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Italian Armour in German Service 1943–1945

by Daniele Guglielmi

Published by Mattioli 1885, ISBN: 88-89397-17-9, Year: 2005, Pages: 314, Format 21 x 30 cm. The text is full bilingual English/Italian, with hard cover and very good gloss paper.

It contains about 320 b/w photos (some unpublished before), most original WWII shots but also including some very interesting detail shots taken from restored vehicles; there are 8 colour photos of restored vehicles, one original WWII colour shot and some colour photos of a recently dug up Semovente M42 da 75/18 with original three tone camouflage. The book also contains 15 1/35-scale drawings by John L. Rue, 16 colour profiles by Giovanni Mapelli and Jean Restayn, plus a full page of colour markings.

After a brief introduction from Steven Zaloga the book is composed of five principal parts.

Part one includes chapters about German evaluation and employment of Italian armoured vehicles, production under the Germans from September 1943 to April 1945, German opinions on Italian AFVs and a chapter explaining German/Italian nomenclature.

Part two is about the vehicles and contains most of the photos and the drawings.

There is a chapter for each of the following:
Armoured railway vehicles: Autocarretta ferr. blind. mod. 42, Littorina blindata (Libli) mod.42 and mod. 43, AB41 rail armoured car.
Armoured cars and Autoprotetti: Autoprotetto FIAT665, Autoprotetto S37, Lince armoured car, Lancia 1ZM armoured car, AB40-41-43 armoured cars (but not the rare AB43 with 47/32 gun in fixed turret) and photos of field modifications with Italian trench shields.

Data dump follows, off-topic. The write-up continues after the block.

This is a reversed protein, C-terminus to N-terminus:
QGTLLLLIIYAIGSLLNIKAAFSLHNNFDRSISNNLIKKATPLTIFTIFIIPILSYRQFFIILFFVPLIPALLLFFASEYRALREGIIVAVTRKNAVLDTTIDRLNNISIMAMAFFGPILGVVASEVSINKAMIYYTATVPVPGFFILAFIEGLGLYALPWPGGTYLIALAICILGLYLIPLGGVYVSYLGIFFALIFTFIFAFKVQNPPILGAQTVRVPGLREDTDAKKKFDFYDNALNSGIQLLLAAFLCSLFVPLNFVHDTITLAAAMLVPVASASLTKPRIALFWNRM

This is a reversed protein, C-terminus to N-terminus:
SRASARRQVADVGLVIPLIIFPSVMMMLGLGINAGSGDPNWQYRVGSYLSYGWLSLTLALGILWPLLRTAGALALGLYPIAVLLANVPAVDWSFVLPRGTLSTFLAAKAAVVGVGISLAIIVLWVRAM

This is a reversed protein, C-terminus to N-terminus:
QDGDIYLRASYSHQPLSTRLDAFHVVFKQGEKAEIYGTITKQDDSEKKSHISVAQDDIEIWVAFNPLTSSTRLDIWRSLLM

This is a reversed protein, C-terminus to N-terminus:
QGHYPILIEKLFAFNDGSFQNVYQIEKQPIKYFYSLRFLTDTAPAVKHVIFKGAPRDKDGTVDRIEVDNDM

Light tanks: L3/33, L3/35, L3/38 and L6/40.
Medium tanks: M13/40, M14/41 and M15/42; this chapter includes the photos of M14/41 destroyed during the Warsaw uprising and photos of M42 turrets used as Festungpanzerdrehturm.Self propelled guns: semoventi and command tanks, explaining the rare German conversion of L6 SPG produced in 1944 with larger superstructure.
Heavy tanks: this chapter describes the only Italian heavy tank (medium for German standards) produced during the war: the P40. The book solves the questions regarding the engine installation and gives ample explanations about P40 turrets or tanks used as static defensive strongholds.

Part three contains info about German units with Italian armour (incuding Heer Panzertruppen, Artillerie, Infanterie, Luftwaffe, SS and Ordnungpolizei units ), armoured units of the R.S.I. (Italian Republican Army) and a small chapter about Italian uniforms and equipment used by theGermans (mostly HMG and guns). Really an in-depth piece of research!

Part four contains a description of camouflage schemes and insignas used on Italian AFVs in German service, the colour plates and the colour markings. The colour plates are excellent but don’t include any profiles of vehicle with the early factory applied camouflage pattern (sand yellow, red brown and green applied with a vertical pattern and about the same dimension). The book also misses exact colour used and RAL numbers for Italian paints.

Part five contains the text of documents (odd but in Italian only) and reproductions of original German documents with English and Italian captions (as usual for the book).

This excellent book for the first time gives full coverage to the interesting subject of Italians Beutepanzer; it contains a really comprehensive research of Italian vehicles (especially rare late war models and conversions) and the most in-deep research up-to-date of their use by German forces.

Only some observations:
Describing Italian armour, of course the book omits Autocannoni (Italian truck-mounted artillery) and other not armoured vehicles in German service.
Unfortunately some photos are in a small format (more than four for page).
If the book was published in English language only maybe it could be a bit less expensive.

Highly recommended for Italian and German fans.

The books can be acquired direct through the publisher web site at: www.mattioli1885.com or through any Italian distributor.

Mario Raspagliosi